First-year students, Chickering and Conduct
Having spent the greater part of last week grading papers about Chickering and his seven vectors I feel compelled to re-think, re-visit, and reflect on the ways in which my first-year students and I have now come to see the vectors. I’ll be honest, I was not a big fan on Chickering last year. I found his theory long, complicated and hard to apply to my daily work. Having read a much shorter version and spent time seeing Chickering from a first-year students viewpoint, I’ve come away with some important realizations.
One of the main concepts that I came away with after reading my students’ responses was how much the vectors overlap and connect to one another. In many ways, they are not anywhere near as clear cut as Chickering’s theory would suggest. Developing competence in interpersonal skills is absolutely necessary in order to develop mature relationships and manage emotions. The two elements of Vector 4- acceptance of differences and the capacity to trust and open up to others are intrinsically connected. Everyone has a slightly different time frame when it comes to opening up to others and those who are able to accept these differences are able to develop increasingly mature relationships.
I found that it was quite easy for students to understand and personalize the first four vectors. Many of them talked about their experiences having roommates/hall mates and how that was a huge step in them developing interpersonal skills, handling their emotions in new ways, and realizing how much other people’s words and actions affect them and visa versa. They talked about learning to do things on their own (laundry, banking, time management) and balancing their new independence with a need to be responsible for themselves.
Vectors 5 through 7 were a bit harder and why shouldn’t they be? Chickering indicates that these vectors aren’t fully developed until junior/senior year and beyond. Of course many of my students thought that they were well on their way to meeting these vectors, which brought about mixed emotions in me. On the one hand, I was glad to see that they were past the point of simply accepting an authority’s theory and were willing to disagree with some of its tenants. On the other hand, I felt like several students were foreclosed in their identity development and unable to indicate in the slightest flexibility when it came to their views and values.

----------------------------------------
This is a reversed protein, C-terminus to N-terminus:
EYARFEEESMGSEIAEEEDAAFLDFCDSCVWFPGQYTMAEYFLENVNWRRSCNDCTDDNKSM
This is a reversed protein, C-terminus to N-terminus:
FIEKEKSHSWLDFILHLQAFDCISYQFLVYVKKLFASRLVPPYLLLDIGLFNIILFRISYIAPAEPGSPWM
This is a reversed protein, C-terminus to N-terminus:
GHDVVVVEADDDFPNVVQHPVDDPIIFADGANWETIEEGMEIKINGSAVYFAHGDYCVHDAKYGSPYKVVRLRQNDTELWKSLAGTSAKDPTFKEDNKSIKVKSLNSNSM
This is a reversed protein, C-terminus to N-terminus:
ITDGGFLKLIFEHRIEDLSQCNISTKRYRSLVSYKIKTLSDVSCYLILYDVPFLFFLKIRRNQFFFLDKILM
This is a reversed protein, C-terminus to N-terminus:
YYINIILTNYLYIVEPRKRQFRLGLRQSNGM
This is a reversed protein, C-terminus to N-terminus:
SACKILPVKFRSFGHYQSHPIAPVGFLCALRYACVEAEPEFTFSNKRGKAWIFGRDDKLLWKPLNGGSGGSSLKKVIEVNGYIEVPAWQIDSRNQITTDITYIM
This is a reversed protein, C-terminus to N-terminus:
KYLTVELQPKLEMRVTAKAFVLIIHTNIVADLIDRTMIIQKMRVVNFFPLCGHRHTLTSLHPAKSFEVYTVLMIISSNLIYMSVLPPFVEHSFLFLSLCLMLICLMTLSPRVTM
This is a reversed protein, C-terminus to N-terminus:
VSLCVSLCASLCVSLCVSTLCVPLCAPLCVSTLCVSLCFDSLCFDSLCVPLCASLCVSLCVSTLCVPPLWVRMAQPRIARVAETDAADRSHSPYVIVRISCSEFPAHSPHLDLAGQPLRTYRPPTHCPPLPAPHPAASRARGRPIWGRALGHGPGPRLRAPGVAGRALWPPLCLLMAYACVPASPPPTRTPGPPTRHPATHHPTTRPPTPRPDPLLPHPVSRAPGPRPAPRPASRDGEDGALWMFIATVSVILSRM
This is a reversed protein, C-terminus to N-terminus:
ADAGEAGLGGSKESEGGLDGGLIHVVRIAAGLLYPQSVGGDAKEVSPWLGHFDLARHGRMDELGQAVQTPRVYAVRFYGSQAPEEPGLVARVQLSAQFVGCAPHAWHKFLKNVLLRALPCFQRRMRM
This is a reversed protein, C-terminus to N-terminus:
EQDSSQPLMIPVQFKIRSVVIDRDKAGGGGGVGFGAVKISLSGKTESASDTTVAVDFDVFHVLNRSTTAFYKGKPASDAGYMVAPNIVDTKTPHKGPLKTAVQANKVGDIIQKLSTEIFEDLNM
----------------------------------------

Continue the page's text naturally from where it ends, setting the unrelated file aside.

Having read a much more basic version of this theory and then viewed it through the eyes of first-year students, I have new motivation to try and apply it more in my daily work. In particular I want to focus on having conversations that break down the element of vector 3 that deals with recognizing the weight of one’s actions and words on other people. I to stress the impact that they are having on the campus community when they drink, cheat, steal, etc. and how each and every student has an integral role in the quality of OSU. I need to recognize and openly appreciate when students are able to open up and trust me with their stories. I often find myself expecting students to open up and instead I need to recognize their honesty as a sign of them developing greater capacities in many of Chickering’s vectors. Lastly I need to provide them with questions that open the door to new thoughts about their identity and integrity. I can’t have a great deal of impact on their individual paths, but I can provide a view new viewpoints along the way that might make them stop, think and then, with any luck, act.